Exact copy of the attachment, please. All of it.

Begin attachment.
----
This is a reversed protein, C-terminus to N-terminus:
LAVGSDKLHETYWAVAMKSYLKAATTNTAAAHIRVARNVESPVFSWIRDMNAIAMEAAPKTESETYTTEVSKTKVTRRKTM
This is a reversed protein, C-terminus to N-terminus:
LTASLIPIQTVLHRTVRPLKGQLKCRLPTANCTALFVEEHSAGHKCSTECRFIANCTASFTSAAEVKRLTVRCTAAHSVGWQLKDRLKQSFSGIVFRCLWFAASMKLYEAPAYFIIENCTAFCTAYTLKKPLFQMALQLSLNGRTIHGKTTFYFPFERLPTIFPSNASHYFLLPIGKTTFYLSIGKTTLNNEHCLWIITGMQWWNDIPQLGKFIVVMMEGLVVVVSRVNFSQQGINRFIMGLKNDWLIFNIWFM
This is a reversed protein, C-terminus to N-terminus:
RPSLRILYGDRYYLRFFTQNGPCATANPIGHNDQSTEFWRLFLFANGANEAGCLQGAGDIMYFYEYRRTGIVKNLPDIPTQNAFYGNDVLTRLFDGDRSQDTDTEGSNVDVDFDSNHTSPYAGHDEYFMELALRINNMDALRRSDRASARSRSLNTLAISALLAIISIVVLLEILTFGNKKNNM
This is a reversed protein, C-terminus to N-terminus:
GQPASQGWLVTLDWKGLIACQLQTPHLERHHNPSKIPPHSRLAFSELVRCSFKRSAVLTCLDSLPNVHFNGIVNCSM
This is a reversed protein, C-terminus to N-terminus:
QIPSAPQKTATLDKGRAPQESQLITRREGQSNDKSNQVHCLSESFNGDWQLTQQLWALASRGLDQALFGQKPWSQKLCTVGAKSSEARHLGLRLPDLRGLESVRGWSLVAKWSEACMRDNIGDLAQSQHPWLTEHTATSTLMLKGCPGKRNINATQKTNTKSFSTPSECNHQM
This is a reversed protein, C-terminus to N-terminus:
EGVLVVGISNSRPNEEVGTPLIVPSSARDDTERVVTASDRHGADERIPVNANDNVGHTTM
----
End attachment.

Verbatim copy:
This is a reversed protein, C-terminus to N-terminus:
LAVGSDKLHETYWAVAMKSYLKAATTNTAAAHIRVARNVESPVFSWIRDMNAIAMEAAPKTESETYTTEVSKTKVTRRKTM
This is a reversed protein, C-terminus to N-terminus:
LTASLIPIQTVLHRTVRPLKGQLKCRLPTANCTALFVEEHSAGHKCSTECRFIANCTASFTSAAEVKRLTVRCTAAHSVGWQLKDRLKQSFSGIVFRCLWFAASMKLYEAPAYFIIENCTAFCTAYTLKKPLFQMALQLSLNGRTIHGKTTFYFPFERLPTIFPSNASHYFLLPIGKTTFYLSIGKTTLNNEHCLWIITGMQWWNDIPQLGKFIVVMMEGLVVVVSRVNFSQQGINRFIMGLKNDWLIFNIWFM
This is a reversed protein, C-terminus to N-terminus:
RPSLRILYGDRYYLRFFTQNGPCATANPIGHNDQSTEFWRLFLFANGANEAGCLQGAGDIMYFYEYRRTGIVKNLPDIPTQNAFYGNDVLTRLFDGDRSQDTDTEGSNVDVDFDSNHTSPYAGHDEYFMELALRINNMDALRRSDRASARSRSLNTLAISALLAIISIVVLLEILTFGNKKNNM
This is a reversed protein, C-terminus to N-terminus:
GQPASQGWLVTLDWKGLIACQLQTPHLERHHNPSKIPPHSRLAFSELVRCSFKRSAVLTCLDSLPNVHFNGIVNCSM
This is a reversed protein, C-terminus to N-terminus:
QIPSAPQKTATLDKGRAPQESQLITRREGQSNDKSNQVHCLSESFNGDWQLTQQLWALASRGLDQALFGQKPWSQKLCTVGAKSSEARHLGLRLPDLRGLESVRGWSLVAKWSEACMRDNIGDLAQSQHPWLTEHTATSTLMLKGCPGKRNINATQKTNTKSFSTPSECNHQM
This is a reversed protein, C-terminus to N-terminus:
EGVLVVGISNSRPNEEVGTPLIVPSSARDDTERVVTASDRHGADERIPVNANDNVGHTTM